Sound Of/Or Music…

You don’t always get what you want!

By Roy Gregory

For many years now, audiophiles have existed in a state of denial, fully signed up to the dogma that “it’s only the music that matters.” Who are we trying to kid? Just try that proposition on the wife, girlfriend or significant other and it will be met with a response that sits somewhere between the hysterically bemused and the downright cynical. You see – they know. In truth, they always have done. Because, in fact, these days we’re not even kidding each other…

For all the protestations that it really is only about the music, it is becoming increasingly obvious that this isn’t – and never was – the case. You only have to scrape the surface of the many audio forums that litter the internet to see the extent to which equipment characteristics, virtues and choices dominate the discussions, with almost tribal adherents raising the stakes with every post. It may not have been about the bike, but in the audio world it is very definitely about the gear.

In one sense, hi-fi aficionados have always been divided into those who listen to music and those who listen to sound. The utopian ideal suggests that those bent on sonic analysis are labouring in pursuit of the greater good – sacrificing themselves for those who truly appreciate and enjoy the music. In turn that suggests that it’s manufacturers and reviewers in the main, that labour in the artistic and emotional gloom that envelops the sonic coalface, so that their efforts might illuminate and further the pleasure to be had from musical reproduction, creating better equipment, identifying the best pieces and the best systems. However, in reality, that dichotomy has always been false, that dividing line has always been a sliding measure. Even those most committed to the musical goal still pursue it through the sonic assessment and comparison of competing equipment. No matter how much one pursues the musical ideal, you still pay lip service to sonic distinctions.

More importantly, the value judgements that go with that dichotomy are equally false. There has always existed an assumed virtue in, an almost moral superiority to the pursuit of musical performance as opposed to the ‘mucky’ pursuit of sonic performance per se. But that makes no sense. The fact that audio equipment exists to reproduce music in no way undermines an interest in the equipment itself. In this regard, hi-fi is no different to anything else that we surround ourselves with. My bicycles are equipped on a level with those ridden by pro riders. It doesn’t make me ride like a pro. In truth, the bikes I ride are far better than I need – but then need ain’t the governing factor.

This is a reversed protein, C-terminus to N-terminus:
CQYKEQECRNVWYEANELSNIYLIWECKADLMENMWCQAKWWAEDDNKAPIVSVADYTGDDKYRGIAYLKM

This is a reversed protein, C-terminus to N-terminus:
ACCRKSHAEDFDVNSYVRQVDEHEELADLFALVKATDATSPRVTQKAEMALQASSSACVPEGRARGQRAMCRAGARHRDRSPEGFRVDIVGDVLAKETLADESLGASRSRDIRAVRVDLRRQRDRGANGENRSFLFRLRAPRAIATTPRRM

Why buy a Porsche when a Toyota Prius is actually a more versatile and efficient mode of transport?

Why own a Rolex when a Swatch is a more accurate timepiece?

Buying a Leica won’t make one whit of difference to you photographic talents?

The point here is that the appreciation of the ‘thing’ – what it is, what it does and the way that it does it, is a pleasure and an end in itself. So let’s be clear – whether you are in audio for the music or the gear (or much more likely, some combination of the two) really makes no difference. Each is an equally valid reason to invest – time and attention, effort and money. What does make a difference is fessing up to the real focus of your interest: Firstly because it will strip away a whole forest of audio fig leaves and clichés: Secondly because it will clarify what you want, why you want it and more importantly, where you will (or more importantly, won’t) find it. Both stand to save you a deal of frustration, whichever side of the divide you stand, both interpersonally and especially when it comes to reviews, reviewers and the various approaches adopted by different publications. To some extent, the distinctions between the musical and the sonic are mirrored by the dichotomy between measured and observational reviewing – the empiricists and the subjectivists.

Hitting the big time…

So, let’s start by getting out the metaphorical pruning shears. Let’s look at just some of the ways in which the need to establish ones ‘musical’ or ‘scientific’ credentials creates unnecessary noise and wastes space and effort.